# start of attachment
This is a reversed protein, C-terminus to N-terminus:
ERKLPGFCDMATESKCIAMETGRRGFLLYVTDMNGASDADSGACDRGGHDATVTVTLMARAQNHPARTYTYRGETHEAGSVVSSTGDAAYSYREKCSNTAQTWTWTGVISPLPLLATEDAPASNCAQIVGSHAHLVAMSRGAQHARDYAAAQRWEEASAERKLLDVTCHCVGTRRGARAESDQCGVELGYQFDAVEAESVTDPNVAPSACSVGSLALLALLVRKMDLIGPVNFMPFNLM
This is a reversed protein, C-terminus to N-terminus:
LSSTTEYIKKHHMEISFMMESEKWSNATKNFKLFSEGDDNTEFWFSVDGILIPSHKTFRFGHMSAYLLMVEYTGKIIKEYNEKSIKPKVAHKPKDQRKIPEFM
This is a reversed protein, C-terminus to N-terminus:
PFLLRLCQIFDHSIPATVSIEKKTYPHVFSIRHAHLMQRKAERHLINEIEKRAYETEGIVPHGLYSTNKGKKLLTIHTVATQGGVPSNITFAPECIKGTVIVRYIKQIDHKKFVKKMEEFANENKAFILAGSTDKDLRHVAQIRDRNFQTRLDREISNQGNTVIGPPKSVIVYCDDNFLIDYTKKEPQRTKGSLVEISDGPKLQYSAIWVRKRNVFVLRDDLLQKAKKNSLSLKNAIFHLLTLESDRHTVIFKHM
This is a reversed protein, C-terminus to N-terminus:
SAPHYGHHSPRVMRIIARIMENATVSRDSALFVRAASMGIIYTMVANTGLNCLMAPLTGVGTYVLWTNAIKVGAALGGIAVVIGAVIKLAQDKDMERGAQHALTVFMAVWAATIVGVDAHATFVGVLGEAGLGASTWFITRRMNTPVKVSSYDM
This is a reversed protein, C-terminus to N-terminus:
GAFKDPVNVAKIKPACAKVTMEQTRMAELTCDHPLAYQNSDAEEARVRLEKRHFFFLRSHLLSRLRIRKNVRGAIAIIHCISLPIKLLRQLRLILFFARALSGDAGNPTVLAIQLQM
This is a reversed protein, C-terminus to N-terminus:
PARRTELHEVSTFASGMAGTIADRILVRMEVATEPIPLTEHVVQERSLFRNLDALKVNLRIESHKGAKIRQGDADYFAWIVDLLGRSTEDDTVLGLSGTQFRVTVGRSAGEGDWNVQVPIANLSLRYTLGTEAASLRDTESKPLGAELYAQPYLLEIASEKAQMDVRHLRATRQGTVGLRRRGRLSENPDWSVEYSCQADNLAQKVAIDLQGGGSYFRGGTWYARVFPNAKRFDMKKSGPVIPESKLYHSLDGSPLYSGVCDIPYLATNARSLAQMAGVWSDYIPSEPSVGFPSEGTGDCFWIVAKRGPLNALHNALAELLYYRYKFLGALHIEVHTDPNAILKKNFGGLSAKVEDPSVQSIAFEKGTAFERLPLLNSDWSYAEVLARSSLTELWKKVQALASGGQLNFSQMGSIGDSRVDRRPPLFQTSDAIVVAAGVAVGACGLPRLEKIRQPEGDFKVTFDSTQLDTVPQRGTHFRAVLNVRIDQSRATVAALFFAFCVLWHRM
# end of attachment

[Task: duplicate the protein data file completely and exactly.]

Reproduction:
This is a reversed protein, C-terminus to N-terminus:
ERKLPGFCDMATESKCIAMETGRRGFLLYVTDMNGASDADSGACDRGGHDATVTVTLMARAQNHPARTYTYRGETHEAGSVVSSTGDAAYSYREKCSNTAQTWTWTGVISPLPLLATEDAPASNCAQIVGSHAHLVAMSRGAQHARDYAAAQRWEEASAERKLLDVTCHCVGTRRGARAESDQCGVELGYQFDAVEAESVTDPNVAPSACSVGSLALLALLVRKMDLIGPVNFMPFNLM
This is a reversed protein, C-terminus to N-terminus:
LSSTTEYIKKHHMEISFMMESEKWSNATKNFKLFSEGDDNTEFWFSVDGILIPSHKTFRFGHMSAYLLMVEYTGKIIKEYNEKSIKPKVAHKPKDQRKIPEFM
This is a reversed protein, C-terminus to N-terminus:
PFLLRLCQIFDHSIPATVSIEKKTYPHVFSIRHAHLMQRKAERHLINEIEKRAYETEGIVPHGLYSTNKGKKLLTIHTVATQGGVPSNITFAPECIKGTVIVRYIKQIDHKKFVKKMEEFANENKAFILAGSTDKDLRHVAQIRDRNFQTRLDREISNQGNTVIGPPKSVIVYCDDNFLIDYTKKEPQRTKGSLVEISDGPKLQYSAIWVRKRNVFVLRDDLLQKAKKNSLSLKNAIFHLLTLESDRHTVIFKHM
This is a reversed protein, C-terminus to N-terminus:
SAPHYGHHSPRVMRIIARIMENATVSRDSALFVRAASMGIIYTMVANTGLNCLMAPLTGVGTYVLWTNAIKVGAALGGIAVVIGAVIKLAQDKDMERGAQHALTVFMAVWAATIVGVDAHATFVGVLGEAGLGASTWFITRRMNTPVKVSSYDM
This is a reversed protein, C-terminus to N-terminus:
GAFKDPVNVAKIKPACAKVTMEQTRMAELTCDHPLAYQNSDAEEARVRLEKRHFFFLRSHLLSRLRIRKNVRGAIAIIHCISLPIKLLRQLRLILFFARALSGDAGNPTVLAIQLQM
This is a reversed protein, C-terminus to N-terminus:
PARRTELHEVSTFASGMAGTIADRILVRMEVATEPIPLTEHVVQERSLFRNLDALKVNLRIESHKGAKIRQGDADYFAWIVDLLGRSTEDDTVLGLSGTQFRVTVGRSAGEGDWNVQVPIANLSLRYTLGTEAASLRDTESKPLGAELYAQPYLLEIASEKAQMDVRHLRATRQGTVGLRRRGRLSENPDWSVEYSCQADNLAQKVAIDLQGGGSYFRGGTWYARVFPNAKRFDMKKSGPVIPESKLYHSLDGSPLYSGVCDIPYLATNARSLAQMAGVWSDYIPSEPSVGFPSEGTGDCFWIVAKRGPLNALHNALAELLYYRYKFLGALHIEVHTDPNAILKKNFGGLSAKVEDPSVQSIAFEKGTAFERLPLLNSDWSYAEVLARSSLTELWKKVQALASGGQLNFSQMGSIGDSRVDRRPPLFQTSDAIVVAAGVAVGACGLPRLEKIRQPEGDFKVTFDSTQLDTVPQRGTHFRAVLNVRIDQSRATVAALFFAFCVLWHRM